And that is why I think that radial NDS spoking aggravates the tension difference on each side. (The "forces" I referred to are primarily spoke tension.) The fact that the NDS flange is smaller than the DS doesn't overcome that. That's why I conclude that radial NDS uses less tension than a 2x NDS spoke. Less tension on the NDS, no matter how it occurs from the design, is worse for the overall wheel integrity. Regardless of the NDS spoke length.

I'm not saying that radial DS is a good idea, either. I guess most of all I just don't agree with radial anywhere on the rear wheel.
I would also surmise that manufacturers offer radial-only NDS hubs because it looks cool, and decreases the weight of the hub and the finished weight of the wheel.
That seems to be a common motivation for current design and marketing trends.

I hope this clarifies my opinion that radial NDS does not result in better structural integrity. OTOH, please feel free to elaborate on this specific "spo-calc" conclusion, and the reasoning behind it.
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Re: Rear spoke patterns

Postby über-goober » Wed Nov 23, 2011 5:31 am

the problem? could be the nut behind the handlebars.
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Re: Rear spoke patterns

Postby über-goober » Wed Nov 23, 2011 3:47 pm

Did you plug in some numbers and compare? How did your opinions stack up to the Laws of Physics?

Backing up, for a modern 10/11sp rear wheel there's the following trade-off to address. Narrow flange spacing gets you good NDS tension at cost of poor lateral stiffness (eg American Classic 205) And wide spacing --given that the DS can only pushed so far toward the right until the chain goes in the spokes-- gets you poor NDS tension (eg White Industries for Campy). So you pick your poison; good hubs strike a balance (eg Shimano Dura-Ace or Alchemy ORC).

Your much-maligned radial NDS lacing actually provides the widest bracing angle, when laced heads-in. Next widest is your beloved 2 or 3 crossed, followed by radial heads-out. Having these different options is a good thing, so a wheelbuilder can use these tricks when needed. (The wheelbuilder should also know about the stresses radial lacing puts on some hub flanges, which is where you actually could type a reasonable anti-radial missive.)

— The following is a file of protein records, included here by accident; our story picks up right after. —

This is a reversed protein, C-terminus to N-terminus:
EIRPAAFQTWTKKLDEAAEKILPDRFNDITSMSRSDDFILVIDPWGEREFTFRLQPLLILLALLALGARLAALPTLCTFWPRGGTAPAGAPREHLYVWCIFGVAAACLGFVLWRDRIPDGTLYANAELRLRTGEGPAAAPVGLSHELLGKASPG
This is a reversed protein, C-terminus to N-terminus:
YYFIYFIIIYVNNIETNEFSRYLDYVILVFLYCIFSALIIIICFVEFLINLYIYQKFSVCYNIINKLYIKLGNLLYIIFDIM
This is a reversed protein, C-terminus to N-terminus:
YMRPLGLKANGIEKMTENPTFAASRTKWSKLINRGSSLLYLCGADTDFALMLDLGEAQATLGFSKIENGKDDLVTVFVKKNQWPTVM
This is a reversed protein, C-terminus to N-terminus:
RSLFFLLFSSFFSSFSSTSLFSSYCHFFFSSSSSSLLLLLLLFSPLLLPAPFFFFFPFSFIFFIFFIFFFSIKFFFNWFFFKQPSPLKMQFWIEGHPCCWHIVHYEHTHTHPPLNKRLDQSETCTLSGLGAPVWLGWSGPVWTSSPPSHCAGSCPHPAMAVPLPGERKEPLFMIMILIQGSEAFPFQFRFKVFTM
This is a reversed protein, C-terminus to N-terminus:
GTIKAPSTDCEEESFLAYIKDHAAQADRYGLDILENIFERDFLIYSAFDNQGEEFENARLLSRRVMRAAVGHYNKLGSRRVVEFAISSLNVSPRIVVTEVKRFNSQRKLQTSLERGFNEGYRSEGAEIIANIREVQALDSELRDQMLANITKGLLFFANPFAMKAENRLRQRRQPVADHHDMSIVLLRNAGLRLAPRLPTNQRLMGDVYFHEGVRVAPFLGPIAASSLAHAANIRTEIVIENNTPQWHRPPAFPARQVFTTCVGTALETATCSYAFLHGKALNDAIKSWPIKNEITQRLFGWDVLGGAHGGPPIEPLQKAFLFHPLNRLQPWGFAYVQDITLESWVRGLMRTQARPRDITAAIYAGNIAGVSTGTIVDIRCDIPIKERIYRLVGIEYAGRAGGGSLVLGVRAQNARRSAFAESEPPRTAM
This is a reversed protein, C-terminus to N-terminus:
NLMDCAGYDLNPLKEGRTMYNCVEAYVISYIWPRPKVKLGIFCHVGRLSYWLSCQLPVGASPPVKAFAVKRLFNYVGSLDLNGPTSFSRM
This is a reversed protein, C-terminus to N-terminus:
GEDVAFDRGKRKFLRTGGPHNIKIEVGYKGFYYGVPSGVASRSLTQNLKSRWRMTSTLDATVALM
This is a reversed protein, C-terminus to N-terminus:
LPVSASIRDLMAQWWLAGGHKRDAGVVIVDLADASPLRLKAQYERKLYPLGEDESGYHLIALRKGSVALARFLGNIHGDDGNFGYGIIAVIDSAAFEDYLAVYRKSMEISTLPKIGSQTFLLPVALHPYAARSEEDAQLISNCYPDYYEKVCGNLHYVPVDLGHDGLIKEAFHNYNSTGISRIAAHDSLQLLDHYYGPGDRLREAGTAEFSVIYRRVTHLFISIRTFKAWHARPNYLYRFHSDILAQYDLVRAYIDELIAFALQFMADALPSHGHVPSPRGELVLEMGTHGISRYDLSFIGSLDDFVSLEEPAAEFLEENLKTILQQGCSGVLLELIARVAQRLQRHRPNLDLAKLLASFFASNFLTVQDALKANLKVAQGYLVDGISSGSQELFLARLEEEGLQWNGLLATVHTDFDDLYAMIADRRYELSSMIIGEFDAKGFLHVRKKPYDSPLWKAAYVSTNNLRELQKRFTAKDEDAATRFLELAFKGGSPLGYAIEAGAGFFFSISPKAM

And let me say that where's a hierarchy of importance, and bracing angles is right at the top of the list for what makes a well-designed wheel.

And then torsional rigidity. Yes rear wheels need to have crossed spokes on at least one side to prevent 'windup'. This can be overstated though. Millions of radial NDS wheels are doing just fine in the real world. Are we really going sit here typing about how we know more than the engineers at Mavic and Campagnolo? The smartest wheelbuilder I know, Jeremy from Alchemy, has radial heads-in NDS spokes on his personal bike.

What's least important? Look to your jive theories about the role of spoke lengths and 'angles to the rim'. You think having spokes cross gives them more tension or somehow makes them act more awesomer? Once in a while there's a shred of truth there, but it's a bee-farting-in-China effect on the outcome. We could rebuild a wheel with all the different possibilities and as long as the bracing angles were the same there would be no appreciable difference. If you don't believe the math, then you could look at a tensionometer.